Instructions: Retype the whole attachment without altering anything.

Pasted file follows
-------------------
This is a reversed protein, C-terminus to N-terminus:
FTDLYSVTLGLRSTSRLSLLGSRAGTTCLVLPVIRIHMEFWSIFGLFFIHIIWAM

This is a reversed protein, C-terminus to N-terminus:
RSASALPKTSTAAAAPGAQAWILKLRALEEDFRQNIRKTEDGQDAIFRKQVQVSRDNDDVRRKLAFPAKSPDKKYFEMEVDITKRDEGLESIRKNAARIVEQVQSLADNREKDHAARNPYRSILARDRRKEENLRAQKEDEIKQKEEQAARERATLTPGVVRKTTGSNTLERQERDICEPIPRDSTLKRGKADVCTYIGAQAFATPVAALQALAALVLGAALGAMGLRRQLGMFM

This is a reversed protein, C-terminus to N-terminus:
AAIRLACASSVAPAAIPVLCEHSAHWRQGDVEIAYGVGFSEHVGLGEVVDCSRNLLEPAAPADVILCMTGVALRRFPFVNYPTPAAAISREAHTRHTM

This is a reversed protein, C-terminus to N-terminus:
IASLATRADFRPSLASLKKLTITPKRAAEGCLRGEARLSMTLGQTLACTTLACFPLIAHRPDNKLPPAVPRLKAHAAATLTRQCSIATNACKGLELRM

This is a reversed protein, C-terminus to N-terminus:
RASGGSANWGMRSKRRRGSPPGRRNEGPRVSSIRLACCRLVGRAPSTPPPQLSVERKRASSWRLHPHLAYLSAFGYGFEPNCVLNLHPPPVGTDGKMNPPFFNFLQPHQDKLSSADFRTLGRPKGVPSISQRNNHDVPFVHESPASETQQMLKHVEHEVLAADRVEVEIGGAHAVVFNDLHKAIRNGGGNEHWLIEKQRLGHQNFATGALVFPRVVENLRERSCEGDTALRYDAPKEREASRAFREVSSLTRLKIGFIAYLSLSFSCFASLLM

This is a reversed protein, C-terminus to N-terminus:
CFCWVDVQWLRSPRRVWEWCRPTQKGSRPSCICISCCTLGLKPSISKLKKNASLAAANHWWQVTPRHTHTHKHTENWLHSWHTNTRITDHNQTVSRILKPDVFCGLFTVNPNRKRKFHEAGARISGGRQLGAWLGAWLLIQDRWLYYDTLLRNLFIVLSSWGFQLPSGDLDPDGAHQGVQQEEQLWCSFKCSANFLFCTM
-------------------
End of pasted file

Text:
This is a reversed protein, C-terminus to N-terminus:
FTDLYSVTLGLRSTSRLSLLGSRAGTTCLVLPVIRIHMEFWSIFGLFFIHIIWAM

This is a reversed protein, C-terminus to N-terminus:
RSASALPKTSTAAAAPGAQAWILKLRALEEDFRQNIRKTEDGQDAIFRKQVQVSRDNDDVRRKLAFPAKSPDKKYFEMEVDITKRDEGLESIRKNAARIVEQVQSLADNREKDHAARNPYRSILARDRRKEENLRAQKEDEIKQKEEQAARERATLTPGVVRKTTGSNTLERQERDICEPIPRDSTLKRGKADVCTYIGAQAFATPVAALQALAALVLGAALGAMGLRRQLGMFM

This is a reversed protein, C-terminus to N-terminus:
AAIRLACASSVAPAAIPVLCEHSAHWRQGDVEIAYGVGFSEHVGLGEVVDCSRNLLEPAAPADVILCMTGVALRRFPFVNYPTPAAAISREAHTRHTM

This is a reversed protein, C-terminus to N-terminus:
IASLATRADFRPSLASLKKLTITPKRAAEGCLRGEARLSMTLGQTLACTTLACFPLIAHRPDNKLPPAVPRLKAHAAATLTRQCSIATNACKGLELRM

This is a reversed protein, C-terminus to N-terminus:
RASGGSANWGMRSKRRRGSPPGRRNEGPRVSSIRLACCRLVGRAPSTPPPQLSVERKRASSWRLHPHLAYLSAFGYGFEPNCVLNLHPPPVGTDGKMNPPFFNFLQPHQDKLSSADFRTLGRPKGVPSISQRNNHDVPFVHESPASETQQMLKHVEHEVLAADRVEVEIGGAHAVVFNDLHKAIRNGGGNEHWLIEKQRLGHQNFATGALVFPRVVENLRERSCEGDTALRYDAPKEREASRAFREVSSLTRLKIGFIAYLSLSFSCFASLLM

This is a reversed protein, C-terminus to N-terminus:
CFCWVDVQWLRSPRRVWEWCRPTQKGSRPSCICISCCTLGLKPSISKLKKNASLAAANHWWQVTPRHTHTHKHTENWLHSWHTNTRITDHNQTVSRILKPDVFCGLFTVNPNRKRKFHEAGARISGGRQLGAWLGAWLLIQDRWLYYDTLLRNLFIVLSSWGFQLPSGDLDPDGAHQGVQQEEQLWCSFKCSANFLFCTM